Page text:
50 years ago: Students participate in ‘Whip to White’

Trenton Abrego, Editor-In-Chief

While a three-finger ‘W’ symbol might seem insignificant today, in 1969 at South Dakota State it was anything but.

The symbol represented the “Whip to White,” where South Dakota State students attempted to complete a seemingly impossible task: drink the town of White, South Dakota dry.

Almost 50 years ago, on May 17, 1969, South Dakota State students descended on White, a small community 15 miles northwest of Brookings, to attempt the task.

The event wasn’t the only one of its kind. From May 9 through May 11, North Dakota State students participated in an event that was dubbed “Zip to Zap.”

“Zip to Zap” was supposed to be a spring break diversion, instead it turned into a full-fledged riot. Tensions became so high in Zap, North Dakota, that the National Guard had to come in and shut it down.

To this day, it stands as the only riot to be defused in North Dakota.

The aftermath of the event created some anxiety among the SDSU Students’ Association. Especially, the then-president Bob Quinn.

“There’s no campus organized group promoting this and certainly not student government. Yet, if students do go to White it becomes their responsibility to maintain sanity,” Quinn told The Collegian.

When it was all said and done, two windows were broken (one was paid for immediately) and a bonfire was started (and quickly put out) on Main Street. Although the damage was more extensive than that.

“Students were messing around in yards, trampling gardens and breaking branches, breaking or carrying off lawn ornaments, and otherwise trashing private property,” Charles Woodard, who helped organize opposition to a second event, said in an email.

The trash combined for “three truckloads of trash” according to White Mayor Emmett Hurney.

The Collegian also reported that 550 cases of beer were consumed by 6:30.

Hurney was displeased with the stunt – to say the least.

In the May 22, 1969 edition of the White Leader, Hurney wrote “White certainly got a lot of publicity, but it sure isn’t anything to be proud of. I certainly hope White doesn’t have to contend with this sort of thing again, and I certainly don’t envy any other small community which might be visited.”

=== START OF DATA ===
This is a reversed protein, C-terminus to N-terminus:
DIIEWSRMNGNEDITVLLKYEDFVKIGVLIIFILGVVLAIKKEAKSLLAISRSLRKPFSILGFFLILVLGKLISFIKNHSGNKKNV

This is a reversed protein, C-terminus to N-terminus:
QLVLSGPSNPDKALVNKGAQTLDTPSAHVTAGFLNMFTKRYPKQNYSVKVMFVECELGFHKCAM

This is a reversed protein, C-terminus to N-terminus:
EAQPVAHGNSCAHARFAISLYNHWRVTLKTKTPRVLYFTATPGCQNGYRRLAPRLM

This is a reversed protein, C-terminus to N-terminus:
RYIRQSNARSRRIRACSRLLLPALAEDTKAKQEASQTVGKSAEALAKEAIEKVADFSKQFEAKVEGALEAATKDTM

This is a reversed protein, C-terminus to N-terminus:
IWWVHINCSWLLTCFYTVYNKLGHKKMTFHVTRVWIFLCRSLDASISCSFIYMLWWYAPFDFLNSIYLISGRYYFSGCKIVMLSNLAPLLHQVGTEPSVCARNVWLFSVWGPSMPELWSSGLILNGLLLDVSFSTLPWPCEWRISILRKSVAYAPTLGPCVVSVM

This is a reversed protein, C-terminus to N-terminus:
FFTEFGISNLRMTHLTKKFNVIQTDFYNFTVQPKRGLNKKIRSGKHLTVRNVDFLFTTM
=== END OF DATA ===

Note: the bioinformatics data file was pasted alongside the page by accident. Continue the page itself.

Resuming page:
Hurney was right, the event did gain a lot of publicity. News organizations such as the ABC and CBS from Chicago turned up in White to cover the event.

Hurney also told The Brookings Register, that if White residents descended on Brookings, “we would have the following charges: public intoxication, driving while intoxicated, blocking main street and highway, disrupting right to do business, destruction of property, indecent exposure and littering streets.”

Despite the displeasure from Hurley, The Collegian reported that the event ended peacefully and even included a quote from a White Community Club president, Art Graslie.

While Graslie was pleased that the event was peaceful he hoped that “it doesn’t have to happen again.”

Despite the sentiments of the residents, students had planned to make this a yearly event.

White residents had a different idea.

According to Woodard, a petition circulated among White residents and received more than 200 notarized signatures (all but a few citizens of White signed the petition).

“We, the undersigned citizens of White, South Dakota, do hereby serve notice to all concerned that we are diametrically opposed to a repetition of the ‘Whip to White” day perpetrated by students of South Dakota State University on May 17 of last year, and pledge that we will take whatever legal measures necessary to prevent the recurrence of an event which we believe to be an insult to our community, an adverse moral influence on our young, a potentially traumatic experience for our elderly, and a violation of our citizen’s rights of privacy and personal dignity.”

The petition was made to have South Dakota State leaders and Brookings officials to discourage another event.

Despite the petition, students from SDSU and other colleges went to White but were met at the town entrances by the White Volunteer Fire Department, who told them that the event wouldn’t happen.

“A college beer bust, an outlet for spring fever, isn’t compatible with a small, rural community,” Woodard said at a Students’ Association meeting.